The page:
Unruh Institute hosts election viewing party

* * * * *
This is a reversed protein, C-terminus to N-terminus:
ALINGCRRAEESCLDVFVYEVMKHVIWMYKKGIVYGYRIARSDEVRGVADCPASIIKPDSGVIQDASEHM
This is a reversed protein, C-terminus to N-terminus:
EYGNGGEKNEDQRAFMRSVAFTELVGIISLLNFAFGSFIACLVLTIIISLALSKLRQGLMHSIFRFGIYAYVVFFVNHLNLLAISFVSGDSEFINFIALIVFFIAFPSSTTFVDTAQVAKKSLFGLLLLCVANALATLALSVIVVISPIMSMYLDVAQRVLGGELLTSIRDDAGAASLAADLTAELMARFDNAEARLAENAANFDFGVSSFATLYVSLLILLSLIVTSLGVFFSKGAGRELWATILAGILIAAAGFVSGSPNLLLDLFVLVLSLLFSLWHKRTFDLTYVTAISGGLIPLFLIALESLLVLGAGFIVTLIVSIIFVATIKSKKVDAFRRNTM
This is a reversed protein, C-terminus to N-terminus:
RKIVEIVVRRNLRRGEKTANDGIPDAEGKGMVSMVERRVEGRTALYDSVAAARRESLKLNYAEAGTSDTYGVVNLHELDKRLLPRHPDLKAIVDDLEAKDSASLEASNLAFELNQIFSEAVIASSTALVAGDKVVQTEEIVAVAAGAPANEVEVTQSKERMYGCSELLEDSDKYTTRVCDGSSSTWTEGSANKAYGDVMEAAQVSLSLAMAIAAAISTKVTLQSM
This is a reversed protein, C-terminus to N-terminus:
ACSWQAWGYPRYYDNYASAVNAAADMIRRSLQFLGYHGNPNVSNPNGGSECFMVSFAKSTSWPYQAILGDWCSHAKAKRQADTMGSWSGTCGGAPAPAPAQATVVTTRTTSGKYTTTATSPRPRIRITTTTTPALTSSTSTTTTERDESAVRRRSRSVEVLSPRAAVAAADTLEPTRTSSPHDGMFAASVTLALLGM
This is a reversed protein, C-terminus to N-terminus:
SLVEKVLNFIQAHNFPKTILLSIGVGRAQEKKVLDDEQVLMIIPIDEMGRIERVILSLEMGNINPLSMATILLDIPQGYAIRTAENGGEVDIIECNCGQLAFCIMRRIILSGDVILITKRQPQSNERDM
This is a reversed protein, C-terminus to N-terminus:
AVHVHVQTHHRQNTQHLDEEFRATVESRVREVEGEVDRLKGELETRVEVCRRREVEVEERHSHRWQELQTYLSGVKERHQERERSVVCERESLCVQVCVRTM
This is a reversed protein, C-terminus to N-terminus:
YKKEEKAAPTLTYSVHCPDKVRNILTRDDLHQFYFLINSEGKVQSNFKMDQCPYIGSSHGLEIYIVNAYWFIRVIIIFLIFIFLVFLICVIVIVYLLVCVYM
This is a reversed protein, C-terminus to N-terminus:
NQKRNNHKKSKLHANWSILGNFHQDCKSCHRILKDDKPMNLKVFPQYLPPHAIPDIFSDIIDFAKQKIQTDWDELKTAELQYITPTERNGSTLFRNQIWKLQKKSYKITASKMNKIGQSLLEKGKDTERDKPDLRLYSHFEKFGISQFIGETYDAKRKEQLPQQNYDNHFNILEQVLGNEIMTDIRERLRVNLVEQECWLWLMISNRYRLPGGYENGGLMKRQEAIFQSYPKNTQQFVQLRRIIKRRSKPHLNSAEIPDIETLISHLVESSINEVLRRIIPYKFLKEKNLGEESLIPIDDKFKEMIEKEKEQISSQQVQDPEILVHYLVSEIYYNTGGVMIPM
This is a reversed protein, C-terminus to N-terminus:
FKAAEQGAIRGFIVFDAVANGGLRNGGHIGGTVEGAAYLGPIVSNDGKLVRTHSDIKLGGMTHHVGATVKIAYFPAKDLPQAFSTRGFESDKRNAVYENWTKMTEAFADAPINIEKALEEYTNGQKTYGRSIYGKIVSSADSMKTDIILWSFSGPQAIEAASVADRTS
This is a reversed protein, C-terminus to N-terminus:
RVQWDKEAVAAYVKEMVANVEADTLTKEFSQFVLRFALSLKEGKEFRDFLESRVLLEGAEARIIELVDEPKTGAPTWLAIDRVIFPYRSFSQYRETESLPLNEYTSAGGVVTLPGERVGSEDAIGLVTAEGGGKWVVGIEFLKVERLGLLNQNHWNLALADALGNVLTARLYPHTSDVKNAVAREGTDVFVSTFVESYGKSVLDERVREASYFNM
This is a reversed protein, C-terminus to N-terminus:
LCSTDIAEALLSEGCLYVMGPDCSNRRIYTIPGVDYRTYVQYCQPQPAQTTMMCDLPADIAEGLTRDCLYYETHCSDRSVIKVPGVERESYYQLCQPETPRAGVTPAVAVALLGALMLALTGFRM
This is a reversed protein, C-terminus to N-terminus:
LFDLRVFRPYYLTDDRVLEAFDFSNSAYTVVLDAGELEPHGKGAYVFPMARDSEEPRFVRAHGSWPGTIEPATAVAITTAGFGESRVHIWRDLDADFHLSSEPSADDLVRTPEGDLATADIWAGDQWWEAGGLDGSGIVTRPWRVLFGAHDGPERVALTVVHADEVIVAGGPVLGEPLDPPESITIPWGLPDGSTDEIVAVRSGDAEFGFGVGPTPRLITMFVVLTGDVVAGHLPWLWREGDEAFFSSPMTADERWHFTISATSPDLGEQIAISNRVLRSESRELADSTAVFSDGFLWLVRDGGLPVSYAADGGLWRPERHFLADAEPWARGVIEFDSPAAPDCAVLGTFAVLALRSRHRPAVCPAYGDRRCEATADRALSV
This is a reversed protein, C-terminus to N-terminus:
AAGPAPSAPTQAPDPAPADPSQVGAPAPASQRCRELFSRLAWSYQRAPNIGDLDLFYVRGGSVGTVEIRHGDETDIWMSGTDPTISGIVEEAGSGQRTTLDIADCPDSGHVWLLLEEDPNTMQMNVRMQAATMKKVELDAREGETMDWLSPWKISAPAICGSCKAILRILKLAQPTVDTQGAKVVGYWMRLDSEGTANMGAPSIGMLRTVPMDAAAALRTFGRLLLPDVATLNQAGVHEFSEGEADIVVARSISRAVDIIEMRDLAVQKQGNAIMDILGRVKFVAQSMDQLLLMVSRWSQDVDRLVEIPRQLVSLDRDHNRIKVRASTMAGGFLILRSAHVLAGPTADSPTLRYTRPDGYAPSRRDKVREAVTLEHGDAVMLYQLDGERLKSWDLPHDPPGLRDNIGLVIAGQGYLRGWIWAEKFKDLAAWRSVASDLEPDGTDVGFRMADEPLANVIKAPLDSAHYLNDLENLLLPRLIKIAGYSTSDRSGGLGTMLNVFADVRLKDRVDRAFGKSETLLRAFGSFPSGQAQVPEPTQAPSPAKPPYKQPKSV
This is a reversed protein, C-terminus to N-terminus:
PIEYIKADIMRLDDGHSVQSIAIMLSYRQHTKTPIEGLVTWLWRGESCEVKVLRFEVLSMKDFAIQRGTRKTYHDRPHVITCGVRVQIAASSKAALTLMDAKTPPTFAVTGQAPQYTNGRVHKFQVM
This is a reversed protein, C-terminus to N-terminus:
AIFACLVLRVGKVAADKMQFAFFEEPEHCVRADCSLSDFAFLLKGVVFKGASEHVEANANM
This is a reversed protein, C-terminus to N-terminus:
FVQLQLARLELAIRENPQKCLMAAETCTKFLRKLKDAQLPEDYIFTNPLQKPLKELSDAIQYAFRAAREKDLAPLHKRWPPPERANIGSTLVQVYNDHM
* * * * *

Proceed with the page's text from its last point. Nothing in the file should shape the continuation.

first_imgThe Jesse M. Unruh Institute of Politics hosted a live election watch party at the Ground Zero Performance Café at USC on Tuesday night. The watch party consisted of a live streaming of midterm election results alongside a panel discussion by distinguished faculty and guest speakers to analyze and discuss the results.Election 2014 · Above, Dan Schnur, director of the Unruh Institute of Politics, moderates a panel discussion during a live election viewing party at the Ground Zero Performance Café on Tuesday. – Chandler Golan | Daily TrojanThe discussion featured panelists Robert Shrum, Warschaw Chair in Practical Politics and professor in the Department of Political Science; Sam Blakeslee, founding director of California Polytechnic State University, San Luis Obispo Institute for Advanced Technology and Public Policy; Rick Jacobs, deputy chief of staff of operations for Los Angeles  Mayor Garcetti’s office; Jennifer Massey, president of USC College Republicans; and Nick Germain, political director of USC College Democrats.Moderating the analysis of election results was Dan Schnur, executive director of the Unruh Institute. Schnur opened up the panel discussion by asking each panelist to state what Republicans and Democrats should be looking for in this midterm election. Panelists all seemed to agree that the Republican Party would make gains in the Senate.Massey commented on the decisive role Republicans play in this year’s midterm elections.“Election day, I feel, is America’s last chance to judge President Obama’s policies, so I think it is really important that the people that are not happy with them go out and vote, and I think that is what is happening,” Massey said. “I am really pleased with how it [the election] turned out because I feel that in this election, people came together and voted as Americans, not as Democrats or Republicans — they voted on the policies that were in place. It was not as partisan.”Germain discussed the losses within the Democratic Party in Congress.“It looks to me like the Democrats are probably going to come up short on this midterm in terms of the U.S. Senate, and I believe the Democrats are also set to lose seats in the House,” Germain said. “However, here in the state of California, I believe that we again, like 2010, will buck the national trend and we will retain dominance in all statewide elected offices and retain strong majorities in both houses of the legislature.”Shrum projected a loss for Democrats in Senate and discussed change among the results unlikely.“If you look at what has to happen for Democrats to do something unprecedented, its gonna require a lot of breaks. I think some of the breaks have happened,”  Shrum said. “Bottom line is, you’re probably going to see the Republicans take control of the Senate. It’s possible they won’t, but what didn’t happen so far is a wave — the kind of big thing that happened in 2006, when Democrats had to win every single close race to take over the Senate and that is exactly what they did. That is not what is happening right now. In fact, the generic congressional vote is very close in the exit polls, and Democrats may be cycling in.”Blakeslee also commented on the outcome of midterm elections.“I think sort of a long-term take away is regardless of what the specific numbers are today, is that there is a more energized, traditional base inside the party that does not want to lose because a more extreme, or flawed, fan base that end up making it through the primary system,” Blakeslee saidBlakeslee also discussed the importance of assessing Colorado’s results in the midterm election. He, like other panelists, mentioned Colorado as an indicator of whether or not Republicans are starting to gain leverage in Congress.Massey said that she would pay close attention to the female Republican candidates in this midterm election who could make history by breaking race and age barriers. She mentioned women such as Utah’s 4th congressional district candidate, Mia Love, and Elise Stefanik, New York’s 21st congressional district candidate.Schnur then asked panelists to discuss party candidates for the 2016 presidential elections.Shrum and Germain both agreed that Hillary Clinton would dominate the Democratic Party in the presidential race.“I think the only person who could win over Hillary Clinton, is Hillary Clinton,” Shrum said.Shrum went on to project that Republicans will gain great wins in taking control of Senate.“I think this will be a very good night for Republicans. I think they have basically picked up to six seats in the Senate and as many as nine … which would take Democrats down to 46 seats in the Senate,” Shrum said.Alex Kludjian, a senior majoring in political science, attended the event and was excited about the future of the Republican Party.“Ultimately, I think this election has been a decisive victory for Republicans and a referendum on the failed policies of the Obama administration,” Kludjian said. “I think from here on out, now that Republicans do have control of both Congress and the Senate there is a big opportunity for the reinvigoration for the party and its message, so I’m really excited about our future.”Christopher Perse, a sophomore majoring in political science and history, found Republican successes predictable.“I’m not really surprised the [amount of] seats Republicans took this election. I am surprised that they had so much success, but I am not surprised that they picked up the Senate,” Perse said. “I was a little surprised on some of the results in states like Florida. I’m surprised Rick Scott won the governorship and I am really surprised the medical marijuana proposition didn’t pass.”last_img

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